Muras Matters: Rising Interest Rates And Tax On Savings


With interest rates having risen significantly over the last 18 months, and tax thresholds being frozen, more taxpayers are likely to find themselves being pushed into paying income tax on their savings.

Individuals pay tax on interest they earn on cash savings that exceed their personal savings allowance. It is estimated that for the current 2023-24 tax year over 2.7 million individuals will pay tax on their cash savings, up by a million in a single year. In 2020-21 only 800,000 individuals paid tax on their savings.

Many individuals will not be aware that they will have tax to pay on their savings until HM Revenue & Customs (‘HMRC’) sends them a letter informing them that their tax code has changed, meaning additional tax will be deducted from their PAYE earnings.


Individuals pay income tax on interest that exceeds the personal savings allowance, which currently stands at £1,000 for basic rate taxpayers and £500 for higher rate taxpayers. Additional rate taxpayers are not entitled to any tax free allowance and therefore pay income tax on all interest they receive. These personal savings allowance thresholds have remained at the same levels since 2016.

Tax on interest earned on savings is either paid through self-assessment or deducted from income through a tax code adjustment for those paid via the PAYE system. HMRC will calculate any tax due based on information sent to them by banks and building societies and adjust an individual’s tax code accordingly.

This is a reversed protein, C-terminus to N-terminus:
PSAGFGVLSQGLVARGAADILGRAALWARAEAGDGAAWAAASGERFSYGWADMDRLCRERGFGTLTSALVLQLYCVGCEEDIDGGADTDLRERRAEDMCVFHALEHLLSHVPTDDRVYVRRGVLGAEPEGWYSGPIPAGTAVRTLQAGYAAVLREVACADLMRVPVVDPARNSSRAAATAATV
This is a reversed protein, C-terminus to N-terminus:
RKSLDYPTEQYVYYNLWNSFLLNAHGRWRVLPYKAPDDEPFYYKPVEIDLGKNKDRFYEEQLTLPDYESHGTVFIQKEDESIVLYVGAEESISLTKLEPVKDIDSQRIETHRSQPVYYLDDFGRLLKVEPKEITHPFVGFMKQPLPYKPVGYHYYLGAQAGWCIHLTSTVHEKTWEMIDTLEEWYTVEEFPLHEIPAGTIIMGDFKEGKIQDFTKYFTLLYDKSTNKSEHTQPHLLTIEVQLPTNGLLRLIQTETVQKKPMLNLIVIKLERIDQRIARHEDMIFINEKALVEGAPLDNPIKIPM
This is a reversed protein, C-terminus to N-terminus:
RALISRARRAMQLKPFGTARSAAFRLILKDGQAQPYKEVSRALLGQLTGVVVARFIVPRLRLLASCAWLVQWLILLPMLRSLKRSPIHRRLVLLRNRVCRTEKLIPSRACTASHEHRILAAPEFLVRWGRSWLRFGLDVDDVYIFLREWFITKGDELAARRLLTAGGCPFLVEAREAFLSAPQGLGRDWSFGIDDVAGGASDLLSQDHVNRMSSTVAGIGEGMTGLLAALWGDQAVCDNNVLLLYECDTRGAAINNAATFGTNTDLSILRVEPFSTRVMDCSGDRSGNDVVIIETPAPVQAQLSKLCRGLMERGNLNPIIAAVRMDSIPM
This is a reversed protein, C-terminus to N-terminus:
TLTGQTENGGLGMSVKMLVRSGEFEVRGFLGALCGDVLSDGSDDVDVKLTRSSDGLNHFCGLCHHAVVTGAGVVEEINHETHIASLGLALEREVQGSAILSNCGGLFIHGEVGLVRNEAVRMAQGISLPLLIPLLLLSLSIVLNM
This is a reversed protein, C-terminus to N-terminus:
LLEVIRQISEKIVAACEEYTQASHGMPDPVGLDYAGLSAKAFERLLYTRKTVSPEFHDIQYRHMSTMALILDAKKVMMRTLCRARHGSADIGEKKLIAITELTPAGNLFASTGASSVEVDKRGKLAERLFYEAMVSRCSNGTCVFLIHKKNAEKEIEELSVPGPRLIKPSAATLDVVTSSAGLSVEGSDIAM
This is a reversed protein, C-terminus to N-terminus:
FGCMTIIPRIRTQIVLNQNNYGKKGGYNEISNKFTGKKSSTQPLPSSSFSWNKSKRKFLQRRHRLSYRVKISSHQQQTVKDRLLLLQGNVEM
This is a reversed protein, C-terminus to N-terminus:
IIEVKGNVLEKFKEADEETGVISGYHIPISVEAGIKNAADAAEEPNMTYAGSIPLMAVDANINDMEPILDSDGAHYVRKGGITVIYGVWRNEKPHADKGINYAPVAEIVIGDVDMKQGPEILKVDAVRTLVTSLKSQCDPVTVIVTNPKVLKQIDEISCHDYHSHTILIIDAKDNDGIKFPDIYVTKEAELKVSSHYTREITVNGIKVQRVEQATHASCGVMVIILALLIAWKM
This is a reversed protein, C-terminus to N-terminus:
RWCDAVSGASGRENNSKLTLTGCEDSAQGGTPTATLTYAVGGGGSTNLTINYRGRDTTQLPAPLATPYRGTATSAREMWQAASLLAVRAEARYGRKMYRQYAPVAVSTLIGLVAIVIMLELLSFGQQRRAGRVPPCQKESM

However, there are ways to mitigate potential tax bills on savings as set out below. Please note, we cannot comment on the suitability of any of these investments for an individual and advice should be sought from an independent financial advisor before making any investment decisions.

  • Cash ISAs – Interest earned from an ISA is tax-free and a maximum of £20,000 per annum can be saved.
  • Using your partner’s allowance – For some households it may be beneficial to split cash savings between a couple. If a taxpayer’s partner has an unused personal savings allowance cash could be held in their name instead. Equally if they have an unused ISA allowance cash could be put into an ISA in their name.
  • Premium bonds – Premium bonds from NS&I offer a secure way to hold cash and whilst there is not a set interest rate, they do offer monthly prizes of £25 to £1 million which are tax-free. The down side is that there is no guaranteed return since you may never win a prize.
  • Pension contributions – If an individual has just tipped over into the next tax bracket and seen their personal savings allowance halved or reduced to nil, then they may wish to consider using pension contributions to bring them back down into the lower income tax bracket. Pension contributions have the effect of extending a taxpayers basic rate band by the gross value of the contribution and can help prevent tipping into a higher tax band. In addition with the annual allowance on pension contributions currently at £60,000, individuals with retirement in mind might consider setting aside larger sums with a view to benefitting from tax free growth, as well as the up-front tax relief the contributions may provide.
  • Investing – Individuals can invest up to £20,000 a year tax-free in a stocks and shares ISA. Money can also be put into a cash ISA in the same tax year, but the combined total must not exceed more than the £20,000 limit.

If you would like further information on investments or pension contributions please contact Mark Underwood of Muras Baker Jones Financial Services Limited.

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